Archive for November, 2014

Day after day after day after day… I pick up a newspaper and read about another “author” who has published another book. The key point here is that he or she published the book. It wasn’t acquired by a publisher, where it is vetted, deemed print-worthy, paid for, sent out for reviews, and bought by bookstores and libraries. Instead, the writer paid some online entity to print it out for them. Or, with print-on-demand, the equivalent of a consignment shop for words, they can forgo the payment to that entity. If that writer wants his friends to read what he wrote, he pays the “consignment publisher” to send them a book, a percentage of which goes to the writer. Once the friends and family have their copies, the book generally dies on the vine.

Why does this drive me crazy? I AM a published author – for real. I’ve worked for over 30 years at this craft. My ability to make a living depends upon my ability to write stories that will get me paid. My work has to be thought good enough by people who have read thousands of books over the years. Even after all this time, getting an editor to acquire something I’ve written is a major accomplishment. It – is – not – easy. Seriously.

So now anyone can get their book in print – no matter how awful it is – and I mean anyone and I mean awful! And that’s fine. What drives me mad is seeing the newspapers touting this as a newsworthy achievement. The self-published writers (Hmmm… SPriters? SPauthors?) give author book signings and lectures. They get on TV to talk about their project.

They are watering down the market.

In the back of Black Belt Magazine, there are ads where for a walletful of money, you can buy a black belt. You get the certificate, the belt, and the title of a “blackbelt”. Does that make the recipient a real blackbelt artist? Hell no.

There are exceptions to my outrage here. Our Town Historian, for example, wrote an excellent book on the historical buildings of Killingworth. There are no houses out there to publish books where the readership is not expected to expand much further beyond a single town. There are other instances where the subject can be so confined to micro-interests that the only way to share what you know is by self publishing. Great! Do it! I own some of those books and love them – warts and all! Some authors have backlogs of books that were published and the rights have reverted back to them. Again, the book has already been vetted and edited. It jumped through the literary hurdles and made it past the finish line. This level of quality control is absent in self published work.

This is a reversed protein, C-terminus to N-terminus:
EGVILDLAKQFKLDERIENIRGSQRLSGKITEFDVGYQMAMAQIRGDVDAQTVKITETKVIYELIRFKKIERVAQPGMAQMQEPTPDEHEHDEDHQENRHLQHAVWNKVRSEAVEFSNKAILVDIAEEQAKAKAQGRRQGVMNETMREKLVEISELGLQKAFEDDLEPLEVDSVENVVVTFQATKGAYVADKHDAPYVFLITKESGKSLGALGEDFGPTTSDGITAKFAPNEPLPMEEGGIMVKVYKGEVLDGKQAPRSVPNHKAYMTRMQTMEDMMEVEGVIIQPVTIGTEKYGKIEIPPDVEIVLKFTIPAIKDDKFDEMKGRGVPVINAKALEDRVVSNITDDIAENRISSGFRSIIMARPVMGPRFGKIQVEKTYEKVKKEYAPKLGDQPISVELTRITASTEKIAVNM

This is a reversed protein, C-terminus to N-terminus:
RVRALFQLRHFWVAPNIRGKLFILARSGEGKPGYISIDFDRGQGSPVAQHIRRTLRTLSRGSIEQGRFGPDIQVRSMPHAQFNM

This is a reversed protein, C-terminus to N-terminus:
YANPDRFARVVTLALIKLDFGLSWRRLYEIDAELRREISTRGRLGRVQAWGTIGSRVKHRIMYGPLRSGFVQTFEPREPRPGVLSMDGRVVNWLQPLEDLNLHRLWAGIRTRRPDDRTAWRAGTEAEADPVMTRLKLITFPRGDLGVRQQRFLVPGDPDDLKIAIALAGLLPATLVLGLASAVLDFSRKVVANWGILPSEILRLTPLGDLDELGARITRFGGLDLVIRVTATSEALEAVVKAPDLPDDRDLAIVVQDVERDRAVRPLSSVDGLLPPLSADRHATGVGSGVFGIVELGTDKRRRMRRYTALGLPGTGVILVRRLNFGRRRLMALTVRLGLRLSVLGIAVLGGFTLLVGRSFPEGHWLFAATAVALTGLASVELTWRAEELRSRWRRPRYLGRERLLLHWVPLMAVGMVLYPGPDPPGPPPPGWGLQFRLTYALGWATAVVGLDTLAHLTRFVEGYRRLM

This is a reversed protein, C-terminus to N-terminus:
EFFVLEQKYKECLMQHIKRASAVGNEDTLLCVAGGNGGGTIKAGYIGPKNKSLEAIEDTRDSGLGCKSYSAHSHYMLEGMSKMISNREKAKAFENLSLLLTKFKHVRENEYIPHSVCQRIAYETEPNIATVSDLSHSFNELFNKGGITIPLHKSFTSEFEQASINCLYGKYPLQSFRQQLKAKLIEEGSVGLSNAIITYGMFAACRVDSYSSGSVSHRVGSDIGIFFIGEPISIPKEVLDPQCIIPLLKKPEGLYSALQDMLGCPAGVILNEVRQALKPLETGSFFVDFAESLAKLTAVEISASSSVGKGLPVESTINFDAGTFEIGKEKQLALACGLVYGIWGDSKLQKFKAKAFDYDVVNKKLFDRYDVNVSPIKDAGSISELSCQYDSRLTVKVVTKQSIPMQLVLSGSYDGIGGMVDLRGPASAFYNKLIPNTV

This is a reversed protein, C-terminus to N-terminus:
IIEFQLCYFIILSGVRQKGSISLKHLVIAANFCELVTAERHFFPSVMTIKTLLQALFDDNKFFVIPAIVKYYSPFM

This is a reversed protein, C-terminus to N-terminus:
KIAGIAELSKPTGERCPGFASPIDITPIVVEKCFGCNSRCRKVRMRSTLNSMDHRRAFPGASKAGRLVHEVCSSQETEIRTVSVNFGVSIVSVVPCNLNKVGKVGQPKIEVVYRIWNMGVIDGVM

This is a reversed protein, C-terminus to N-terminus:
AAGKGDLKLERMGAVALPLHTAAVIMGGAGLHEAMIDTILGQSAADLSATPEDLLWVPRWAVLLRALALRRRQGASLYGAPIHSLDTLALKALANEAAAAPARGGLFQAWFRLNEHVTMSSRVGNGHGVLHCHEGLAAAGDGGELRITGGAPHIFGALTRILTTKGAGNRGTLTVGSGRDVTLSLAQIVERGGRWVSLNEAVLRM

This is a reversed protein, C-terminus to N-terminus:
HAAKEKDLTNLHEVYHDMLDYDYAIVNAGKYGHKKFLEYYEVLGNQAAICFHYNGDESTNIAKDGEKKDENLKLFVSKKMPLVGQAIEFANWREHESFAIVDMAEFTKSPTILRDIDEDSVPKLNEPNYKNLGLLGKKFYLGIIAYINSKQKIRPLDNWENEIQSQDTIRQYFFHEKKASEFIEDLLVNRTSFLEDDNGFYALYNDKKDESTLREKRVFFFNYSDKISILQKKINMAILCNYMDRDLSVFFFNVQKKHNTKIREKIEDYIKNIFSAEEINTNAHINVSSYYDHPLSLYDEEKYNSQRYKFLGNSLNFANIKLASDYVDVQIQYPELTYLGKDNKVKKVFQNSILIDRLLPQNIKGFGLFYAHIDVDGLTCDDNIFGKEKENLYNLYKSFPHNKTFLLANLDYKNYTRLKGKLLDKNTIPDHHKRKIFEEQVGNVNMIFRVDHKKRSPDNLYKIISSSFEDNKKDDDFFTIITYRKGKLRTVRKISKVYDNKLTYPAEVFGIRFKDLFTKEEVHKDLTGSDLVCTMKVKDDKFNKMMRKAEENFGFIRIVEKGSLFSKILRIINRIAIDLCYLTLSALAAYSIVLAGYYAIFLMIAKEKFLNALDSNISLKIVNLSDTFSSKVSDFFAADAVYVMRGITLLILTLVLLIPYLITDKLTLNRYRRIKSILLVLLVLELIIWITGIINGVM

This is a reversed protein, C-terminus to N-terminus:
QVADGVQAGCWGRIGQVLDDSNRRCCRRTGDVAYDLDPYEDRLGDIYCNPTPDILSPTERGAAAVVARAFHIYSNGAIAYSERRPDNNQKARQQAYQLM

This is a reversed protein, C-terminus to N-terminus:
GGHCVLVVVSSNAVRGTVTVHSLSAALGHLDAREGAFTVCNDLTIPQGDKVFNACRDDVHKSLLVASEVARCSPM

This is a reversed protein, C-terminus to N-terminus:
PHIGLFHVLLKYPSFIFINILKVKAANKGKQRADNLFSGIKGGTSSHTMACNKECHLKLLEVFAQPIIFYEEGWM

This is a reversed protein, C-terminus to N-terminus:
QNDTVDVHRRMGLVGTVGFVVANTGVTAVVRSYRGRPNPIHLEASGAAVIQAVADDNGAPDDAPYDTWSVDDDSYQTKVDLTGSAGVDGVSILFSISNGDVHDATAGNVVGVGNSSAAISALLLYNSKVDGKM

That’s not to say that gems cannot be found among the works of the SPriters/SPauthors. They certainly exist. However, they are rare gems. A vast majority of the SPbooks (okay, that one’s not working) are … dreck. They are riddled with the cliches, spelling and grammatical errors, and just plain bad writing that are otherwise weeded out by editors or are simply cause for rejection. I saw one self published children’s book getting the royal treatment in a local paper where the illustrations were photos of a stuffed animal posed different positions. They looked like they were cropped by a six-year-old playing in Photoshop. And it was a store-bought toy – probably legal issues there! The SPriter/SPauthor and SPillustrator was lined up to do all kinds of book signings.

As my rant winds down, I’ll admit that not all books published by real publishers are good reading. The difference, though, is that the odds of it being good for what it is are in indirect proportion to those put out by vanity publishers.

The media needs to distinguish the difference between SPriters/SPauthors and those who are real published authors. Bookstores have to do the same. It’s tough enough making a living at this. It’s why so many give up. We’re battling the shrinking numbers of publishing houses and bookstores, the decline of actual books, strained budgets, competition with “celebrity authors” (don’t get me started), and now the droves of people claiming to be what they really are not. When you get paid to write, you are a published author. When you pay someone to print out what you wrote, you are something else.


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